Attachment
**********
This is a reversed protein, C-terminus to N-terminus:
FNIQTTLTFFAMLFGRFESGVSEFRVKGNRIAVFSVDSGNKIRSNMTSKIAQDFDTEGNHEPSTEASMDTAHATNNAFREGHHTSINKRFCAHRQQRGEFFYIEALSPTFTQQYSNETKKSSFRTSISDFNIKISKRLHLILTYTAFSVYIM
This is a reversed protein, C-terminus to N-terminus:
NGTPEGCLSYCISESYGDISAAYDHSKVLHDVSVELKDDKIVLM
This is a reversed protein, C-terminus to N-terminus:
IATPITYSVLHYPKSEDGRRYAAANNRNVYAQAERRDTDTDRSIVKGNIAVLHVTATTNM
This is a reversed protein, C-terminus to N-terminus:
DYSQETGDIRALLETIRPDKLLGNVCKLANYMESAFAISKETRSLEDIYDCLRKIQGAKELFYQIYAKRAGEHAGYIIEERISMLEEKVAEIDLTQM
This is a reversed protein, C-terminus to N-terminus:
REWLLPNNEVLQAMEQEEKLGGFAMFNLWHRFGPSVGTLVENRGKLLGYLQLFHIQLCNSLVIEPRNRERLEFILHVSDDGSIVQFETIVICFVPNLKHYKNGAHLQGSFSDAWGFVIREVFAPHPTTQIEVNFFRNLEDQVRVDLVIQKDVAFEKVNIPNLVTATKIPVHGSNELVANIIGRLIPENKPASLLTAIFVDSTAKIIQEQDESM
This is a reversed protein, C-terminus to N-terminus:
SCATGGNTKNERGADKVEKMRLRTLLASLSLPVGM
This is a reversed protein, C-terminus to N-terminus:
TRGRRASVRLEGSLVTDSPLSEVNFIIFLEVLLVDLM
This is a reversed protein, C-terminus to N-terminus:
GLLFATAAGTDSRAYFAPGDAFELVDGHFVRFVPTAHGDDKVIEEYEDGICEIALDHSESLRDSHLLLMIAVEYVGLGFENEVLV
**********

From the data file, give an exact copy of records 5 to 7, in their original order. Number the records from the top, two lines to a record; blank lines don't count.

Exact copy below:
This is a reversed protein, C-terminus to N-terminus:
REWLLPNNEVLQAMEQEEKLGGFAMFNLWHRFGPSVGTLVENRGKLLGYLQLFHIQLCNSLVIEPRNRERLEFILHVSDDGSIVQFETIVICFVPNLKHYKNGAHLQGSFSDAWGFVIREVFAPHPTTQIEVNFFRNLEDQVRVDLVIQKDVAFEKVNIPNLVTATKIPVHGSNELVANIIGRLIPENKPASLLTAIFVDSTAKIIQEQDESM
This is a reversed protein, C-terminus to N-terminus:
SCATGGNTKNERGADKVEKMRLRTLLASLSLPVGM
This is a reversed protein, C-terminus to N-terminus:
TRGRRASVRLEGSLVTDSPLSEVNFIIFLEVLLVDLM